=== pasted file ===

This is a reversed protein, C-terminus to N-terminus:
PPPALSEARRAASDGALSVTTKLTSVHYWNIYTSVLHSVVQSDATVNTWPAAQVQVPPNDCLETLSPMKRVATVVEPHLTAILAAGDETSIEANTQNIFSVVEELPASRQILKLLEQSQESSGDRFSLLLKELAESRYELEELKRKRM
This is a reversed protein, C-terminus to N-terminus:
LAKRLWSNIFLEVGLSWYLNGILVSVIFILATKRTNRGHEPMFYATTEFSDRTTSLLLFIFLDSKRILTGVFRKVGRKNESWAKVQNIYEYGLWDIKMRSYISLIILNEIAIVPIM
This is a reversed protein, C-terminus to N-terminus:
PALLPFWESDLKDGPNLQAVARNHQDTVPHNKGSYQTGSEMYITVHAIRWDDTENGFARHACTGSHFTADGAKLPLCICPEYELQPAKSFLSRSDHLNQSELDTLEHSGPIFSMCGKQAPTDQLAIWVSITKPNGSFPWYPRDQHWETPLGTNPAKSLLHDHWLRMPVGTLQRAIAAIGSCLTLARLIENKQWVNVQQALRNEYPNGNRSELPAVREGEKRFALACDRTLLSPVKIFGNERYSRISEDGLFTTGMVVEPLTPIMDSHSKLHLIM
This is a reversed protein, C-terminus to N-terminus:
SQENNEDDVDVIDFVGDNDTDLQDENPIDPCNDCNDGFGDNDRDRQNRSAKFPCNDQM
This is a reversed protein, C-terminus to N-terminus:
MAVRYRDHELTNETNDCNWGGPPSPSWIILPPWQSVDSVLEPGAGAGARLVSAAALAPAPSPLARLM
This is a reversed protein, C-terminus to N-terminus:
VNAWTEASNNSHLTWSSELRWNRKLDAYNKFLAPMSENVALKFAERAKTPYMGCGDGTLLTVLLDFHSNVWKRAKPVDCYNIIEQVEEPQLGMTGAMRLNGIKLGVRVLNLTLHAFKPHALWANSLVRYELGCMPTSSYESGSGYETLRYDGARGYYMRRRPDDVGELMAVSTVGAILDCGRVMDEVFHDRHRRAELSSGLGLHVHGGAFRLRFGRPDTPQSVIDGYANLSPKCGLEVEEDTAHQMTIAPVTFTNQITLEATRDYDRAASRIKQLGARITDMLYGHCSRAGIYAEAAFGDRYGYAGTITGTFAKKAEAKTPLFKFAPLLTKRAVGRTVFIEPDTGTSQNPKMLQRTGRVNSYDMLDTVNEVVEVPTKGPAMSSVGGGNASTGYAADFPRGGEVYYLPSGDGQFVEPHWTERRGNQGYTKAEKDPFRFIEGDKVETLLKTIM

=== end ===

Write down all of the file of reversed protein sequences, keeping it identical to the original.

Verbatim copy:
This is a reversed protein, C-terminus to N-terminus:
PPPALSEARRAASDGALSVTTKLTSVHYWNIYTSVLHSVVQSDATVNTWPAAQVQVPPNDCLETLSPMKRVATVVEPHLTAILAAGDETSIEANTQNIFSVVEELPASRQILKLLEQSQESSGDRFSLLLKELAESRYELEELKRKRM
This is a reversed protein, C-terminus to N-terminus:
LAKRLWSNIFLEVGLSWYLNGILVSVIFILATKRTNRGHEPMFYATTEFSDRTTSLLLFIFLDSKRILTGVFRKVGRKNESWAKVQNIYEYGLWDIKMRSYISLIILNEIAIVPIM
This is a reversed protein, C-terminus to N-terminus:
PALLPFWESDLKDGPNLQAVARNHQDTVPHNKGSYQTGSEMYITVHAIRWDDTENGFARHACTGSHFTADGAKLPLCICPEYELQPAKSFLSRSDHLNQSELDTLEHSGPIFSMCGKQAPTDQLAIWVSITKPNGSFPWYPRDQHWETPLGTNPAKSLLHDHWLRMPVGTLQRAIAAIGSCLTLARLIENKQWVNVQQALRNEYPNGNRSELPAVREGEKRFALACDRTLLSPVKIFGNERYSRISEDGLFTTGMVVEPLTPIMDSHSKLHLIM
This is a reversed protein, C-terminus to N-terminus:
SQENNEDDVDVIDFVGDNDTDLQDENPIDPCNDCNDGFGDNDRDRQNRSAKFPCNDQM
This is a reversed protein, C-terminus to N-terminus:
MAVRYRDHELTNETNDCNWGGPPSPSWIILPPWQSVDSVLEPGAGAGARLVSAAALAPAPSPLARLM
This is a reversed protein, C-terminus to N-terminus:
VNAWTEASNNSHLTWSSELRWNRKLDAYNKFLAPMSENVALKFAERAKTPYMGCGDGTLLTVLLDFHSNVWKRAKPVDCYNIIEQVEEPQLGMTGAMRLNGIKLGVRVLNLTLHAFKPHALWANSLVRYELGCMPTSSYESGSGYETLRYDGARGYYMRRRPDDVGELMAVSTVGAILDCGRVMDEVFHDRHRRAELSSGLGLHVHGGAFRLRFGRPDTPQSVIDGYANLSPKCGLEVEEDTAHQMTIAPVTFTNQITLEATRDYDRAASRIKQLGARITDMLYGHCSRAGIYAEAAFGDRYGYAGTITGTFAKKAEAKTPLFKFAPLLTKRAVGRTVFIEPDTGTSQNPKMLQRTGRVNSYDMLDTVNEVVEVPTKGPAMSSVGGGNASTGYAADFPRGGEVYYLPSGDGQFVEPHWTERRGNQGYTKAEKDPFRFIEGDKVETLLKTIM